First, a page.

Chinese Telecom Reform: Busy Signal?

Zhu's shakeup may still leave foreigners shut out

By Chinese standards, it was a hard-hitting news story. In mid-April, state-owned broadcaster CCTV attacked Chinese regulators for blocking the progress of China Unicom Corp., a local provider of phone services. The report charged that regulators were protecting China Telecom, the big state phone company, at the expense of Unicom, which had been launched by a rival ministry and has ties with foreign companies such as Sprint Corp.

The CCTV report may have been an attempt by reformers to prod regulators into acting more impartially. U.S. negotiators hope China will open up its telecom sector to competition before it joins the World Trade Organization, and Premier Zhu Rongji has started a dramatic restructuring of the state regulator, the Ministry of Posts & Telecommunications (MPT). Yet Zhu's moves will probably not create a level playing field any time soon. "It's a mistake to see this as an opening," says one Western diplomat. "China wants to introduce competition for Chinese companies, not for foreign companies."

Here's what's happening. The MPT used to run China Telecom outright. Now, Zhu is setting up China Telecom as a separate, state-controlled company with no official ties to the MPT. And the MPT has merged with two rival ministries, the Electronics Industry Ministry (which started up Unicom) and the Radio, Film & TV Ministry. The idea is to create a single Information Industry Ministry that will impartially regulate all telecom and media companies. "We hope the [ministry] will treat China Telecom and us equally," says Li Huifen, president of Unicom. "I expect the domestic market to be liberalized from one competitor to many." The new ministry is also crafting a new telecom law that is expected to clarify the role foreign telecom operators play in China. At the moment, the government bans foreigners from directly running telecom services in the country. Companies such as Sprint now operate in a legally gray area in China. They hope the new ministry will formally approve their local operations.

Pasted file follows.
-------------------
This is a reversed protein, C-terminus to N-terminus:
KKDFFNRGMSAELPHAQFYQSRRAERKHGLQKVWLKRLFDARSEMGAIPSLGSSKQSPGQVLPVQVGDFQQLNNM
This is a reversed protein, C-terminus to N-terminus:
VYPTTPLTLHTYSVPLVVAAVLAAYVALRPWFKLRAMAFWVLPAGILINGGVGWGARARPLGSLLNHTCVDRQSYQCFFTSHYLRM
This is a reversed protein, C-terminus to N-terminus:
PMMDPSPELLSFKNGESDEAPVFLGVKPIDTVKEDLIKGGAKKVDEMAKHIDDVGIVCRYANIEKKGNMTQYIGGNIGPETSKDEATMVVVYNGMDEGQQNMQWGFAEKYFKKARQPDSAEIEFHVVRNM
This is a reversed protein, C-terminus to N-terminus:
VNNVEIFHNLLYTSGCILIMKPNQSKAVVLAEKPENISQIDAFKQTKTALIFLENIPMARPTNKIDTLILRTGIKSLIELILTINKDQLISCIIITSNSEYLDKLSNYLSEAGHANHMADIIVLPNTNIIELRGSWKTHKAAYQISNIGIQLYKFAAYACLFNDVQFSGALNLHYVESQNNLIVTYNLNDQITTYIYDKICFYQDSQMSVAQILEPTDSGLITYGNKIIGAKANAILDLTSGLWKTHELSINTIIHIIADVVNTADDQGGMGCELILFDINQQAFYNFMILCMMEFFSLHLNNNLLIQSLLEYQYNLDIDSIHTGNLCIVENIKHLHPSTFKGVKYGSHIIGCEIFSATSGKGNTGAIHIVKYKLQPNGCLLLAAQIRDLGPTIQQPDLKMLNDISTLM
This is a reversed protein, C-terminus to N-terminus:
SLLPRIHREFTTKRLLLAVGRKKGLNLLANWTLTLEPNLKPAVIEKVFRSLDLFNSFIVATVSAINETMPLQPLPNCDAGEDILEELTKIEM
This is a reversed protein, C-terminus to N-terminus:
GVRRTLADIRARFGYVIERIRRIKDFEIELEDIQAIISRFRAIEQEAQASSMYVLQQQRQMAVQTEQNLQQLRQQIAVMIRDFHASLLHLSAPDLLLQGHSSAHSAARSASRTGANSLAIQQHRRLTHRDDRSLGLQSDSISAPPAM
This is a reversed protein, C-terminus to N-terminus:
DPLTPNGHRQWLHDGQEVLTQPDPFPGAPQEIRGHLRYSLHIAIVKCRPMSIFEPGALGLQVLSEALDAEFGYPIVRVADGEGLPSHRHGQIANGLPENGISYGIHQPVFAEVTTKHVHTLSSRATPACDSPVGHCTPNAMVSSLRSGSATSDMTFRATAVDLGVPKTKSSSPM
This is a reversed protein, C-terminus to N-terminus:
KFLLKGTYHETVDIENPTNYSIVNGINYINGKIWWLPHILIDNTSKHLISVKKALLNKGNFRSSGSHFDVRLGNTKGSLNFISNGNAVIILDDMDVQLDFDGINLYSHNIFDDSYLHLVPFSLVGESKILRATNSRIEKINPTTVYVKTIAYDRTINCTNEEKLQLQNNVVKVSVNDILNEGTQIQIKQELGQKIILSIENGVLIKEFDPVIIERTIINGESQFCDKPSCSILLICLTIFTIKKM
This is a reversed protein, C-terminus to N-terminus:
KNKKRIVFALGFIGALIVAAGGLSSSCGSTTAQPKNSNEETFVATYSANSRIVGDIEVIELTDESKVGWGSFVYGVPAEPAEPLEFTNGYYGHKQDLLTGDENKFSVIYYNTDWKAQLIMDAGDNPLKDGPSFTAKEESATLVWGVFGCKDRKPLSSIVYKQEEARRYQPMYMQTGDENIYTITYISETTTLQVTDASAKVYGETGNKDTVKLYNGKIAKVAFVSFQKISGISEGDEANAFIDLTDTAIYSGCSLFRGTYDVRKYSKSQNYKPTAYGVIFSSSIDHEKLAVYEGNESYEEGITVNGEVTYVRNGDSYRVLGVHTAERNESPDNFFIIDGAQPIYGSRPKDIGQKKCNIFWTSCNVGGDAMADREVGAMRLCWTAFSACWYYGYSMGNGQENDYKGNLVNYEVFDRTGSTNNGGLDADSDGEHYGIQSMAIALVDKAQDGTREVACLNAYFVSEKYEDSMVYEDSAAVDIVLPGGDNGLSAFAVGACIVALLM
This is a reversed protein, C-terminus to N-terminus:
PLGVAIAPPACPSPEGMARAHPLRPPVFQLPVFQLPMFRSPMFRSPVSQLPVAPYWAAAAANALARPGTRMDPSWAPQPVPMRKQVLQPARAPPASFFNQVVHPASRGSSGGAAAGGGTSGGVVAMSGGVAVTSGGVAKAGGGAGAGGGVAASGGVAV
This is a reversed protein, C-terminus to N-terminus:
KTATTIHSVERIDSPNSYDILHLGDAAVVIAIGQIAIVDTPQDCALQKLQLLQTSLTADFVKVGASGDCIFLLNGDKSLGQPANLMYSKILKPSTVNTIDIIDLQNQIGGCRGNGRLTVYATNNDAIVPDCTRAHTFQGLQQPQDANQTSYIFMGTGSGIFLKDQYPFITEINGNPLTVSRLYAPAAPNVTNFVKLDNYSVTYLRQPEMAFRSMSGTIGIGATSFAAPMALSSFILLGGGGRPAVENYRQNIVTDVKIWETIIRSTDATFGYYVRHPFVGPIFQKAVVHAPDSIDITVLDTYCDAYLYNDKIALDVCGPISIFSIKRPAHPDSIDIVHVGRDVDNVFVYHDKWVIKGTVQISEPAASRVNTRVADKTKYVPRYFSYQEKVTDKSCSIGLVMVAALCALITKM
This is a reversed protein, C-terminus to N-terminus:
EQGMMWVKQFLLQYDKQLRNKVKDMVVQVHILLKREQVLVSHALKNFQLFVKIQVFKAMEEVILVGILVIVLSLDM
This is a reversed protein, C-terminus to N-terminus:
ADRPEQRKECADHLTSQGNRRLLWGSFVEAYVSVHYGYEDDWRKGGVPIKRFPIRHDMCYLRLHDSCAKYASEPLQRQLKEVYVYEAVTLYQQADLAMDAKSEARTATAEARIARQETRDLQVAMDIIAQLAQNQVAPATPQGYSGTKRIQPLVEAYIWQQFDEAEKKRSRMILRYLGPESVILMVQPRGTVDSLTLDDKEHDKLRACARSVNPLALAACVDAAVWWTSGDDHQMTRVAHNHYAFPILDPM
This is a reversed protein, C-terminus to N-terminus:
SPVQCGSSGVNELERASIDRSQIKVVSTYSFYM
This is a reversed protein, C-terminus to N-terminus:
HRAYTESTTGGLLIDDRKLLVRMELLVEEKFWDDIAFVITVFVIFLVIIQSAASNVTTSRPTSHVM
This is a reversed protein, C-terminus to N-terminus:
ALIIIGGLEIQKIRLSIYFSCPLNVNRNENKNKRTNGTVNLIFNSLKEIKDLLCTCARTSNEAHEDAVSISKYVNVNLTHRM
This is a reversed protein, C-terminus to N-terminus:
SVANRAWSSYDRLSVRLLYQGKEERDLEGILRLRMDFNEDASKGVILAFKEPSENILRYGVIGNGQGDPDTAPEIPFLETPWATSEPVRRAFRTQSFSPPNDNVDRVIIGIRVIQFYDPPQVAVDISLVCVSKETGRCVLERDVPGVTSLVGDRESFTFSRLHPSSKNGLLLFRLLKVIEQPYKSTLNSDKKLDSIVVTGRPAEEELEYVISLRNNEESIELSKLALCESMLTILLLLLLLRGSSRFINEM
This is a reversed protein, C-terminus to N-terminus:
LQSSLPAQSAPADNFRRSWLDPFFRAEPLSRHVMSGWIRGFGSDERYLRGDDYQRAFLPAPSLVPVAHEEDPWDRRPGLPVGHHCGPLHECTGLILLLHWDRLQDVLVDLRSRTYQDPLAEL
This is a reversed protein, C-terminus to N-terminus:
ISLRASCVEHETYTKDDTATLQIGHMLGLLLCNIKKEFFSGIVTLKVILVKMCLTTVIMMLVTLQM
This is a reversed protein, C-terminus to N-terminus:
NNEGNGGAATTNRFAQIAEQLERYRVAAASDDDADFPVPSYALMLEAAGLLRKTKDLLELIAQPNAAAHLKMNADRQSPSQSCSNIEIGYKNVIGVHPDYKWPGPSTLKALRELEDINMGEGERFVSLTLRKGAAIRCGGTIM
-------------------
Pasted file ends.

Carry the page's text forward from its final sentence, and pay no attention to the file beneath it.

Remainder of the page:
Sounds good. But some unsettling developments have occurred as well. First is the choice of the new ministry's chief, Wu Jichuan. He's the former head of the old MPT, a bureaucrat known for his closed-mindedness. "Many see him as the main obstacle to reform and foreign participation," says one diplomat. Already, Wu has announced that foreign telecom companies cannot have a free hand until domestic competitors are strong enough to compete with them. He says that is unlikely until 2020, a date clearly inconsistent with the desires of the U.S. and other WTO-member countries.

Some Western executives fear the new ministry will just build up local companies while confining foreigners to a supporting role. Foreign telecom equipment providers, which have done good business with both China Telecom and Unicom, now worry that both companies will feel pressure to buy domestic equipment. "Anything they can source domestically, they will," says one Western telecom analyst. "It's the MPT reincarnated as a much more powerful player. And it's all in Wu's hands." This doesn't sound good for reform in China.

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